Big Data Quotes of the Week: September 14, 2012

Jonah Peretti

“The math helps you have better understanding and helps you have more creative ideas, but you can’t replace the creative ideas”–Jonah Peretti, BuzzFeed

“…the overwhelming majority of enterprise IT systems can’t quite make up their digital minds. Is big data there to feed the algorithms or inform the humans? Is big data being used to run a business process or create situational awareness for top management? Is big data there to provide a more innovative signal or a comfortable redundancy? ‘All of the above’ is exactly the wrong answer”—Michael Schrage

“The evidence is clear: Data-driven decisions tend to be better decisions. In sector after sector, companies that embrace this fact will pull away from their rivals. We can’t say that all the winners will be harnessing big data to transform decision making. But the data tell us that’s the surest bet”–Erik Brynjolfsson and Andrew McAfee

“I’ll go into a company and say, ‘What data problems can we solve?’ We get blank looks. [When he asks, instead, what things can help a company lose money and make money, usually two out of three are] problems that data can solve”—Anthony Goldbloom, Kaggle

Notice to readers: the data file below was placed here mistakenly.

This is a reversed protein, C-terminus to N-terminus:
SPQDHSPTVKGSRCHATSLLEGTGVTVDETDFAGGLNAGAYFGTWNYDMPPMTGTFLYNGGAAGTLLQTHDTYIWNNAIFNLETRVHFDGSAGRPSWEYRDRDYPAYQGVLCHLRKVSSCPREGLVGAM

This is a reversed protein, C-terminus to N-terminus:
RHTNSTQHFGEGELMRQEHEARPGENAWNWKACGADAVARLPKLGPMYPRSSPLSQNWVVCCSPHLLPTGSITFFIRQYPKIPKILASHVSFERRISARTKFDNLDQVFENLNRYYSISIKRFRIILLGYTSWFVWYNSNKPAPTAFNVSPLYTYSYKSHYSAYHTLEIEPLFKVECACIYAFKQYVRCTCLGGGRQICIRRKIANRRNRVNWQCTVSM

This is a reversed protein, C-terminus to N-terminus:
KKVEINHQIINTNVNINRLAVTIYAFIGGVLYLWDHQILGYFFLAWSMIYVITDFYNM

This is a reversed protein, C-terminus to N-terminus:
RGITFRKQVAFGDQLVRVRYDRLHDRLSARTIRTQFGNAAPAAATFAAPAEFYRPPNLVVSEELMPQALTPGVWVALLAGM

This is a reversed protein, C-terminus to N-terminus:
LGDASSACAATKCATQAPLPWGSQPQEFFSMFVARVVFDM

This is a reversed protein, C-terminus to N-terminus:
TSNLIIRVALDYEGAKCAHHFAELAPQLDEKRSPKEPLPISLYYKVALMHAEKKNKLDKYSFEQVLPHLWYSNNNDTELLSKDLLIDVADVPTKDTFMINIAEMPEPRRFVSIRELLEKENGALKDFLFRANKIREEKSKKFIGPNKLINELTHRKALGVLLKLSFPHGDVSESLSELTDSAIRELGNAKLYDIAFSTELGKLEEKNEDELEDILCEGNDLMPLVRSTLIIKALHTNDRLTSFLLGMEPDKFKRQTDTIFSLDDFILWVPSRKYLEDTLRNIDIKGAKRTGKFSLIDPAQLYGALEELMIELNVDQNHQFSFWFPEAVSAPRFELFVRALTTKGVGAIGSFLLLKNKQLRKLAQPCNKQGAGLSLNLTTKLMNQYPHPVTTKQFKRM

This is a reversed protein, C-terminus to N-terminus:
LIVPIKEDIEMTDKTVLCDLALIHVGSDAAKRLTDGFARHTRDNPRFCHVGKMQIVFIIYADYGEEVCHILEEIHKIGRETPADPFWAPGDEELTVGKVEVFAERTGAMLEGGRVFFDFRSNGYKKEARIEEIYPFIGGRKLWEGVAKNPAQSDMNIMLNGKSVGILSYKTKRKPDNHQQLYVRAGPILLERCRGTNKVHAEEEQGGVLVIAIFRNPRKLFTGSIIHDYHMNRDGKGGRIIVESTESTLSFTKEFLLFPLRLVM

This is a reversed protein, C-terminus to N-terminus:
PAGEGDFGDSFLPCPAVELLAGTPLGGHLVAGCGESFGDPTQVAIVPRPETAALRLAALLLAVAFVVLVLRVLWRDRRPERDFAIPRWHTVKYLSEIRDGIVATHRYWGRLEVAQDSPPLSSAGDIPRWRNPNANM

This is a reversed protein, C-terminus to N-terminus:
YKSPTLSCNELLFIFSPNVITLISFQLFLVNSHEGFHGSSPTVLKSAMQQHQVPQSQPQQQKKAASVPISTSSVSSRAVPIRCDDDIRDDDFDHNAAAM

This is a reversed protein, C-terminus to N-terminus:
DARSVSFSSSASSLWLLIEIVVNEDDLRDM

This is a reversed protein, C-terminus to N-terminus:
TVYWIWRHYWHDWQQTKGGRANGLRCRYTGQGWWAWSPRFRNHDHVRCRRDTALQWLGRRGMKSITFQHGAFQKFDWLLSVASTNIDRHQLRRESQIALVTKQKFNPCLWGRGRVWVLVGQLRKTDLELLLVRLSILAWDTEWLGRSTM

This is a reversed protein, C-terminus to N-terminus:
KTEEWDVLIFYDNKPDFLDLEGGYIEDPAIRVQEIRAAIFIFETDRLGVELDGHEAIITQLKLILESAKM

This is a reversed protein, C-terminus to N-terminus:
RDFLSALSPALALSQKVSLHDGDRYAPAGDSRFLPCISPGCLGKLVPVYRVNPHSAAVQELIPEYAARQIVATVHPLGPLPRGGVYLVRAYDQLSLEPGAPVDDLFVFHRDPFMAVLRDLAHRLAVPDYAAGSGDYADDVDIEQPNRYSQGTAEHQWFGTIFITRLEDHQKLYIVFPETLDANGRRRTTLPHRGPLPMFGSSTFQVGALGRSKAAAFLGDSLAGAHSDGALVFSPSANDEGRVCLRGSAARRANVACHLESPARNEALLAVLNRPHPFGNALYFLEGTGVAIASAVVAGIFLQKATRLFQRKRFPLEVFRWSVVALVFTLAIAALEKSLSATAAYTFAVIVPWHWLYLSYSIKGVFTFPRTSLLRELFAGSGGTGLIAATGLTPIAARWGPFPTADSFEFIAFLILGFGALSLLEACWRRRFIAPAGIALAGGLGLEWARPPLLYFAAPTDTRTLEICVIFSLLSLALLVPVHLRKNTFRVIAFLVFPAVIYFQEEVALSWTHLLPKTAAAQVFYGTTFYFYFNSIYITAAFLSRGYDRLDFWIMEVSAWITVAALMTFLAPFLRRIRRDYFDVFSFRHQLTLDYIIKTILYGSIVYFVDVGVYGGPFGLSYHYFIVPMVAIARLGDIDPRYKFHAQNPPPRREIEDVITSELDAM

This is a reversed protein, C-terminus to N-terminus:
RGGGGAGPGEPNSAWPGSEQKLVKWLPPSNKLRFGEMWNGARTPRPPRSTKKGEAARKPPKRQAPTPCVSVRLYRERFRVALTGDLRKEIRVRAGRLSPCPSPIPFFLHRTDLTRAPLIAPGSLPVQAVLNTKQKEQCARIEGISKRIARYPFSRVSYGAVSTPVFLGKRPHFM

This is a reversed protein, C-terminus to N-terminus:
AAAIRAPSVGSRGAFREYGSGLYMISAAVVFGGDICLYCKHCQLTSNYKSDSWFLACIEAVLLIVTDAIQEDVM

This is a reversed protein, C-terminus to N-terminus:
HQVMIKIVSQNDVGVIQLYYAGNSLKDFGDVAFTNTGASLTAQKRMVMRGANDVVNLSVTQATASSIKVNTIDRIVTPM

“The most significant idea for big data is that it allows you to see around corners and react”—Michael Cavaretta, Ford

“What is big data?] Just imagine if your whole life you’ve been looking though one eye, and all of a sudden a scientist created a way for you to look out of both eyes. You not only see more, but your whole perspective changes. What if you could open a third eye … or thousands of eyes?”—Rick Smolan

“…the most important question regarding Big Data at almost any company is: How much are your customers really worth?”—Bill Lee

“Three significant digital technologies are converging in 2012 to redefine how you shop: social media, mobile, and big data. A holy trinity for marketers akin to the elusive unified field theory for physicists, the emergence of SoMoDat (as I like to call it) is forcing a wholesale reappraisal of business marketing strategies great and small”—Chris Horton